• confused employees (“What exactly do we stand for? How are we unique?”)
  • ineffective marketing (“Why are we spending so much and getting so little in return?”)
  • lack of marketing focus (“What opportunities should we be pursuing? Let’s pursue them all, even those for which we are poorly suited.”)
  • lack of messaging focus (“We’ll try to say it all, since we don’t have the discipline to stay on message or don’t know what we should say.”)

Not all of these symptoms are caused solely by marketing misalignment – for example, there can be many additional reasons for poor employee engagement. But marketing misalignment can be a strong contributing factor to many of these. Do you recognize these symptoms as your own?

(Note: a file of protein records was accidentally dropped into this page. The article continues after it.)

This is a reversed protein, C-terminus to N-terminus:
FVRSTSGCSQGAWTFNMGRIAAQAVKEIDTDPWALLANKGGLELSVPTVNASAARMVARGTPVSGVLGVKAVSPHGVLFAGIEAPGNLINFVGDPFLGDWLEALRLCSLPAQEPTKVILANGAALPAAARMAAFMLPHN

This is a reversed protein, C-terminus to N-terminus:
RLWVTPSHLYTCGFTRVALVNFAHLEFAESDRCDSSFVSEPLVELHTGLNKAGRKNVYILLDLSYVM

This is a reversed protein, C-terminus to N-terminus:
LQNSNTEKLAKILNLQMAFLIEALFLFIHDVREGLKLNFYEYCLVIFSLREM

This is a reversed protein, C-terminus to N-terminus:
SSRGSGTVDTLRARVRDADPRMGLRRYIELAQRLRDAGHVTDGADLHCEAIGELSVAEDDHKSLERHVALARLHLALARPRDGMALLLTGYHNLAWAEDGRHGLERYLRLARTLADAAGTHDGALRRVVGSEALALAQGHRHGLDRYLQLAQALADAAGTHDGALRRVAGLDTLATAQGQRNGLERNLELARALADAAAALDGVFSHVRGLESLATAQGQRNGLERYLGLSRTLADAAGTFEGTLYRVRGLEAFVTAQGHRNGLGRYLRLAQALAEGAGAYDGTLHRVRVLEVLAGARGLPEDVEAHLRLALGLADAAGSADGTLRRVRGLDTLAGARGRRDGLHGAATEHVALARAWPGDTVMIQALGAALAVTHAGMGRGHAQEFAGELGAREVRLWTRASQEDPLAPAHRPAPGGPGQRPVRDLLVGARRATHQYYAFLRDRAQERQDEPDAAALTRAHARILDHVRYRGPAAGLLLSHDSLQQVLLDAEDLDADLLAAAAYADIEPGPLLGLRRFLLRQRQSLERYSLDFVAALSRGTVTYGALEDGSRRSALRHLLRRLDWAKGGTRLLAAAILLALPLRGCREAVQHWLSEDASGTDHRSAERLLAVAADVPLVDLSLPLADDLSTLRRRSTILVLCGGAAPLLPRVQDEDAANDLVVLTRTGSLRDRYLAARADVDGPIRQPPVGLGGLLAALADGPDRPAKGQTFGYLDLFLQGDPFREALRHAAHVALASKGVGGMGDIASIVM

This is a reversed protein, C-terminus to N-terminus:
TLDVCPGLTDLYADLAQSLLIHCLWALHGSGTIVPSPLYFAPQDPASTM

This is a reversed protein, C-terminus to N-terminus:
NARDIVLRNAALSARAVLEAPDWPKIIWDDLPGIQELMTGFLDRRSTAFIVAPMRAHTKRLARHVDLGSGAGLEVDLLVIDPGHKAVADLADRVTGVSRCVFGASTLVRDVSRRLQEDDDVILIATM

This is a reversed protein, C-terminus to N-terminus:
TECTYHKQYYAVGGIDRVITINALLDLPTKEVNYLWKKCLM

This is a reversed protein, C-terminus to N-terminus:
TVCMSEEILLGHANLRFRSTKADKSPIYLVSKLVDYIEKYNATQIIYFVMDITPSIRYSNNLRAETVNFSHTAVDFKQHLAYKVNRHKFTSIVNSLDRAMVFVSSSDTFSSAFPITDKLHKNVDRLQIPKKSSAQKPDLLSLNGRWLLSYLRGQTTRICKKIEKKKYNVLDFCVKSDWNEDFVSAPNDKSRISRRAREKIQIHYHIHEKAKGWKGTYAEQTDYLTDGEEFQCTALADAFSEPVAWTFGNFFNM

Diagnosis of misalignment in life science marketing

Treating misalignment depends upon what is causing your symptoms. It is important to diagnose your specific condition clearly, lest you end up with the wrong treatment. Alignment issues present a large challenge, and many of the symptoms can be similar, even though the causes can be distinct. For example, pick one of the symptoms mentioned above: a confused marketplace (“What exactly do they stand for?). Any of the four different types of misalignment can result in this particular symptom. This is also true of other symptoms and because similar symptoms can result from different causes, diagnosing the true cause(s) can be difficult. But diagnosis is the important first step in addressing this issue and getting your marketing efforts back on track.

Fixing misalignment issues in life science marketing